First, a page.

Tag Archives: 上海楼凤EA

Troyer backs HHOF exhibit

by ,

first_imgVan Nostrand hopes the display will be open outside of game hours, so that those without game tickets can still enjoy it.   That would mean opening at around 9 a.m., and possibly between the afternoon and evening games.For his part, Steve Troyer says getting involved in events like the Allan Cup are simply a way for him to thank all the people who contribute to his business, and to do more than simply pay wages and bills. [asset|aid=2447|format=mp3player|formatter=asset_bonus|title=a2d7618242c64ddcd84befd94b27e9fb-Troyer-important_1_Pub.mp3]Thanks to Troyer Ventures, the exhibit will be free of charge.  Photo:  Troyer Ventures owner Steve Troyer is pictured with Allan Cup President Paul van Nostrand – Adam Reaburn/Energeticcity.caTroyer Ventures has backed the Allan Cup Committee’s plan to have a Hockey Hall of Fame exhibit in Fort St. John.- Advertisement -At a media conference on Wednesday, Allan Cup Committee President Paul Van Nostrand thanked Troyer Ventures President Steve Troyer for his contribution, and said that Troyer had been enthusiastic about the idea since he first broached the subject.The exhibit will be set up in the east-end of the North Peace Arena lobby from Tuesday, April 20th until Saturday, April 24th.  Van Nostrand says the display will include four seperate themes, including the NHL Original Six, Team Canada, Western Canadian Hockey, and the history of the Allan Cup.  It will also include two of the most popular interactive games from the Hall of Fame.The Stanley Cup itself will be on hand for one day, though organizers aren’t sure yet which day that will be.Van Nostrand says the display will be managed by a group of volunteers (possibly including some minor Flyers), to be co-ordinated by Ken Rutherford.Advertisementlast_img read more

Theres No Place Like Home for Homeowners

by ,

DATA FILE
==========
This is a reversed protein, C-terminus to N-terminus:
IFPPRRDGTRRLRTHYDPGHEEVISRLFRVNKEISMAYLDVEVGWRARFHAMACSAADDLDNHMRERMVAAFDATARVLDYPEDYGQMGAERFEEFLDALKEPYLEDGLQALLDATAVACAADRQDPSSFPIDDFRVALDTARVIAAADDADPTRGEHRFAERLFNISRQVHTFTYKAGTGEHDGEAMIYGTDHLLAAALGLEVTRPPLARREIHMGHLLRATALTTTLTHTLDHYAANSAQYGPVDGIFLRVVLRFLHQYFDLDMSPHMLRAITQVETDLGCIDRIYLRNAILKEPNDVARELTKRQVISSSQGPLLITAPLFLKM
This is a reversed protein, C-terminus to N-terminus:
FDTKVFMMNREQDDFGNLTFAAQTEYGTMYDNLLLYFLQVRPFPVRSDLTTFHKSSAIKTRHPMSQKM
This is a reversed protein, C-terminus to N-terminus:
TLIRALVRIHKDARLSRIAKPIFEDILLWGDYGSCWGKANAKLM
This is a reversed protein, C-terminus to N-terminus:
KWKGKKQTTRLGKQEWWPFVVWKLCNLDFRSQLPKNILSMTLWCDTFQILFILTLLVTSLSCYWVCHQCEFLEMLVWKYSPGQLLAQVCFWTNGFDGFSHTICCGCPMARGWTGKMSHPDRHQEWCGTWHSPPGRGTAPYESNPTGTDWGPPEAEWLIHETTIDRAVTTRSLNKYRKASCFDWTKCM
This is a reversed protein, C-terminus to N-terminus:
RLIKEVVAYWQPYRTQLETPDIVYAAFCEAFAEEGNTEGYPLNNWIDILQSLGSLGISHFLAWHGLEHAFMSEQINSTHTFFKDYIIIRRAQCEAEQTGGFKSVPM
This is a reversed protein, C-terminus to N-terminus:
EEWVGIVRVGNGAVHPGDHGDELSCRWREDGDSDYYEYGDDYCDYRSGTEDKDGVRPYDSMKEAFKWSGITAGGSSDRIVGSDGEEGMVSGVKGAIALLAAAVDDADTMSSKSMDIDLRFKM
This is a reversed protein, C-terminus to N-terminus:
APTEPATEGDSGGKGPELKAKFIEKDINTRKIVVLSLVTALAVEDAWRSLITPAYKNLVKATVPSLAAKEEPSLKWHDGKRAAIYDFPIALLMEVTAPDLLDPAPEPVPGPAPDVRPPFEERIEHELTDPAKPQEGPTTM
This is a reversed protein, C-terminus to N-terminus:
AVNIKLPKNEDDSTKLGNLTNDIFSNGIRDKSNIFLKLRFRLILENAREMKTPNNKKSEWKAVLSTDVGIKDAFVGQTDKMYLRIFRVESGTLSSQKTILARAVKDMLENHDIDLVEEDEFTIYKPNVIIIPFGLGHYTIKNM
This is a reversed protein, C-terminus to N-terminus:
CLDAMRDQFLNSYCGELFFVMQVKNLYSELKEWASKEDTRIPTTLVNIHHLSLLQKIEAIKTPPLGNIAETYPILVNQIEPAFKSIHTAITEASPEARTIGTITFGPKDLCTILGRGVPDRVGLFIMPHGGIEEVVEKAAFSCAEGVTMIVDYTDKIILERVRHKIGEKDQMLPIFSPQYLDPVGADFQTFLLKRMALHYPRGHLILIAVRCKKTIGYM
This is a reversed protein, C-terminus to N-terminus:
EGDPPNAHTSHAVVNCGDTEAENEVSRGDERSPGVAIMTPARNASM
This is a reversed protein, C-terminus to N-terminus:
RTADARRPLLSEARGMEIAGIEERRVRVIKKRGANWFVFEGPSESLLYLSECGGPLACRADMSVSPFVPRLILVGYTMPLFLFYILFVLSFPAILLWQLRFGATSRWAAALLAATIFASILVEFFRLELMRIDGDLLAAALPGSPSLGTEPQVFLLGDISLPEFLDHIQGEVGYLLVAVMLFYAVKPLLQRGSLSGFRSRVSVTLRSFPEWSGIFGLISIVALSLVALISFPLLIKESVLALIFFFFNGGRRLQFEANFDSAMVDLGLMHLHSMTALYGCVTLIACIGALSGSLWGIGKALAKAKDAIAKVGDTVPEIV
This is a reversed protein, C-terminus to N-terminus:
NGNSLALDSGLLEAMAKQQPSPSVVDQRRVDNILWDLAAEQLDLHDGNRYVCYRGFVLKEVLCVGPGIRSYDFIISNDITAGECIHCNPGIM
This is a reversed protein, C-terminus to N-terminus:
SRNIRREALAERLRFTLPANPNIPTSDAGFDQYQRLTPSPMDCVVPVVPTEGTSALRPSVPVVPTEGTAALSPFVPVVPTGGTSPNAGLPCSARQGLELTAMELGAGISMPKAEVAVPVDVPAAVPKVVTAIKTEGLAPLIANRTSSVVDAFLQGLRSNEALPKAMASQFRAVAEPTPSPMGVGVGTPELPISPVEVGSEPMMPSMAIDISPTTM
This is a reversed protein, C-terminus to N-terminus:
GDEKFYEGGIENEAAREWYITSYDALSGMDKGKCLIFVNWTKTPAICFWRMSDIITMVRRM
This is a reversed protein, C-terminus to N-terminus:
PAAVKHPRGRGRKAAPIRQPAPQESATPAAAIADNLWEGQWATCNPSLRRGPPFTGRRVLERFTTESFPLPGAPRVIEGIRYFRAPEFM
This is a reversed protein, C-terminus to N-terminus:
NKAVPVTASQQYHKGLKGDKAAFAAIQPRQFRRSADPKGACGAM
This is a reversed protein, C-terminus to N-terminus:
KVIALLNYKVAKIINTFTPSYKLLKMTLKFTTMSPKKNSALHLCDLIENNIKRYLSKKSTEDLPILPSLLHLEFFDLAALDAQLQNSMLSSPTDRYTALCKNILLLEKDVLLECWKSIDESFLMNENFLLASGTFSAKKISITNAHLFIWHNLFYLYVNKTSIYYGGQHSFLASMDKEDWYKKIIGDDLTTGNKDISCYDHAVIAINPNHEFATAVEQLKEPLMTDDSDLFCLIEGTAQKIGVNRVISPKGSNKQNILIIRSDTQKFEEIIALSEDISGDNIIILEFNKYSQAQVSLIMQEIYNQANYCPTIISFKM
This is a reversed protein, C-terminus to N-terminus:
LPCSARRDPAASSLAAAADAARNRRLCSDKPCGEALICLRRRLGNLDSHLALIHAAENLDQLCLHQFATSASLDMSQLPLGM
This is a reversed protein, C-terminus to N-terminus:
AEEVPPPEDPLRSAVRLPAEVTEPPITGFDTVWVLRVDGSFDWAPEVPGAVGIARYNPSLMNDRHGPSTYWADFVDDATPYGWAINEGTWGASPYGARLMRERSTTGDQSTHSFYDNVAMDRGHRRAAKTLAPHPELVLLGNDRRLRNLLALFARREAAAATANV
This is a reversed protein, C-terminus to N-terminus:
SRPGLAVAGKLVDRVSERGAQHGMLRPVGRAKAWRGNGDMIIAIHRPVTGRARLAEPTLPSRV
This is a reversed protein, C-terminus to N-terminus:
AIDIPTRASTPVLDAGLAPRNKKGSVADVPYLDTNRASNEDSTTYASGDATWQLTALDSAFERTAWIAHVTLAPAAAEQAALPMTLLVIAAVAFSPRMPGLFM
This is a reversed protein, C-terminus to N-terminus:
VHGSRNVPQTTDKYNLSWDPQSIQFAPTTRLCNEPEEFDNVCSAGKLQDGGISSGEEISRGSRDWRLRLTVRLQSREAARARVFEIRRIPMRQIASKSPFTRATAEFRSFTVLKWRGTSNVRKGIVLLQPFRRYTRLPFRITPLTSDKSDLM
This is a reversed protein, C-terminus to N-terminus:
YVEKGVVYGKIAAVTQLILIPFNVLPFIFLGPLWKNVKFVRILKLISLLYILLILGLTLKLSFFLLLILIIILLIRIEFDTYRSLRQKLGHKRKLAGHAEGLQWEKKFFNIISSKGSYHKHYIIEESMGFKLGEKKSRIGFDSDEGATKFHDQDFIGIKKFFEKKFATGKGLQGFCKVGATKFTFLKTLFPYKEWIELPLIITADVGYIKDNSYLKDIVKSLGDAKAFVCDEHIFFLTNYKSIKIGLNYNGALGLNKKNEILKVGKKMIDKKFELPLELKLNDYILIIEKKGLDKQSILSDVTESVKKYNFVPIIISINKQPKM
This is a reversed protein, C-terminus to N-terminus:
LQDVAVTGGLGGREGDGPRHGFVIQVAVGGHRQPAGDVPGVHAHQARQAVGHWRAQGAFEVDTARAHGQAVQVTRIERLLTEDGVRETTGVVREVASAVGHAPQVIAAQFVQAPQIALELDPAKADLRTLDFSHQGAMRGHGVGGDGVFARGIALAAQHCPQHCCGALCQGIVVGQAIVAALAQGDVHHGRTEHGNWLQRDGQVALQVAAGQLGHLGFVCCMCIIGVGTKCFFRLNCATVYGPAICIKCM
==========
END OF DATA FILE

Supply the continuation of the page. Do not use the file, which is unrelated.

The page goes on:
first_img in Daily Dose, Data, Headlines, News November 10, 2016 553 Views Share Over the past 30 years, U.S. homeowners have been moving around less and less. A sweeping look by CoreLogic at homeowner migration patterns across the country shows homeowner mobility has been declining steadily over the past three decades.According to the report, the median length of time between recorded purchase and subsequent sale of a home was 6.6 years in 2015. That’s compared to 4.4 years in 1985. The trend is similar to U.S. Census data that shows 5 percent of owner-occupied households moved between 2014 and 2015, as opposed to 9 percent between 1987 and 1988.Even among homeowners who do move, 61 percent stayed within the same metro in 2015. These movers were more likely to trade up in homes and they paid a median price difference of $61,000 more for their subsequent home over the selling price of their prior home. At the same time, the number of those moving out of state fell to 24.6 percent and were at 15-year lows last year. These movers paid roughly the same price as what they sold for.Of the homeowners moving out of state, more of them sold in high-appreciation, high-cost areas and bought in lower appreciation, more affordable areas. California had the largest number of emigrants in 2015, CoreLogic reported. The median sell price for these movers was $495,000, compared with a subsequent moved-to purchase price of $315,000 in other states.“Although the California transplants moved to less expensive homes, the median home was priced in the 77th percentile of homes in the new metro area, a 15-percentage-point increase over the prior California residence,” the report stated.New Jersey had highest ratio of owners moving out compared to owners moving in (2.64), followed by California (2.53), Illinois (1.79), Virginia (1.37), Colorado (1.18) and Pennsylvania (1.12).Texas led states where more people were moving to than from, a ratio of 0.95. Florida (0.92), Arizona (0.75) and North Carolina (0.72) were close behind.Some of the implications of declining household mobility, CoreLogic reported, include lower sales levels and tighter inventories. It may also have a negative impact on the home improvement sector.According to Harvard’s Joint Center for Housing Studies’ 2015 report Emerging Trends in the Remodeling Market, “households tend to spend more on improvements both when they are putting their homes on the market and during the first several years after purchase.”On the flip side, CoreLogic reported, when homeowners live in their homes longer, they have more time to build up equity, which, all things being equal, lowers the risk of default.center_img Homeownership Mobility 2016-11-10 ScottMorgan1 There’s No Place Like Home for Homeownerslast_img read more